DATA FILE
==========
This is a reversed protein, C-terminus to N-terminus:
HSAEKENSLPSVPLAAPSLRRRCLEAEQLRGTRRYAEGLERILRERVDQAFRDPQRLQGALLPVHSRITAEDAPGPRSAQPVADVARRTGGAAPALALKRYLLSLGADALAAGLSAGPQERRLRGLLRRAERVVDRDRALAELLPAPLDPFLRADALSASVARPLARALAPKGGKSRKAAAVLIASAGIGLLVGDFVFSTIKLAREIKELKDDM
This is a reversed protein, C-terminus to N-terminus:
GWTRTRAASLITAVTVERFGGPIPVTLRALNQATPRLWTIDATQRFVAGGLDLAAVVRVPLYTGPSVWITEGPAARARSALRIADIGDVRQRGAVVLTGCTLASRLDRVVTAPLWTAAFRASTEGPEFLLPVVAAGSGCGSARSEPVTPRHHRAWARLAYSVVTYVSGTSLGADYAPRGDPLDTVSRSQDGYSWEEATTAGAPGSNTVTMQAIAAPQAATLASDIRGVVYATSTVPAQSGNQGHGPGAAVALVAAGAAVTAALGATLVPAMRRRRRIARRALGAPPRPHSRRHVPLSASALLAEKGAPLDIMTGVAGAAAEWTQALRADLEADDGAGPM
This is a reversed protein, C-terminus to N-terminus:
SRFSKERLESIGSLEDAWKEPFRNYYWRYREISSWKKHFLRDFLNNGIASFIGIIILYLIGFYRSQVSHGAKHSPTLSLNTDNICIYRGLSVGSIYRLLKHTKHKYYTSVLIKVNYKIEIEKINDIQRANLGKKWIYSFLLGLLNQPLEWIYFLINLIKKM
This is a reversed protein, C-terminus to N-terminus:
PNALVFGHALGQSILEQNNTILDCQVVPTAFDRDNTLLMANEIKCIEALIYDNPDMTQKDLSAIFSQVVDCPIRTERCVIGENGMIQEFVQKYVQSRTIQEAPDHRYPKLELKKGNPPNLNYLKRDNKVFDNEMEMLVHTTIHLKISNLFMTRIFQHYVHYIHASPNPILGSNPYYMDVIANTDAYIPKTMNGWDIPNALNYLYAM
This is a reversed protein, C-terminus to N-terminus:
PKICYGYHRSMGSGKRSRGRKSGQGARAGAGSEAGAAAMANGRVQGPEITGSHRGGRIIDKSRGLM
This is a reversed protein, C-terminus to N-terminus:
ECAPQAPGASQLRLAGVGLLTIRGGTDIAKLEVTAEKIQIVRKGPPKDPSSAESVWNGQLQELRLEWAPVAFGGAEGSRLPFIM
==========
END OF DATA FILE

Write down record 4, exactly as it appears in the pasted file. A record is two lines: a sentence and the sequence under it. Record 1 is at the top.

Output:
This is a reversed protein, C-terminus to N-terminus:
PNALVFGHALGQSILEQNNTILDCQVVPTAFDRDNTLLMANEIKCIEALIYDNPDMTQKDLSAIFSQVVDCPIRTERCVIGENGMIQEFVQKYVQSRTIQEAPDHRYPKLELKKGNPPNLNYLKRDNKVFDNEMEMLVHTTIHLKISNLFMTRIFQHYVHYIHASPNPILGSNPYYMDVIANTDAYIPKTMNGWDIPNALNYLYAM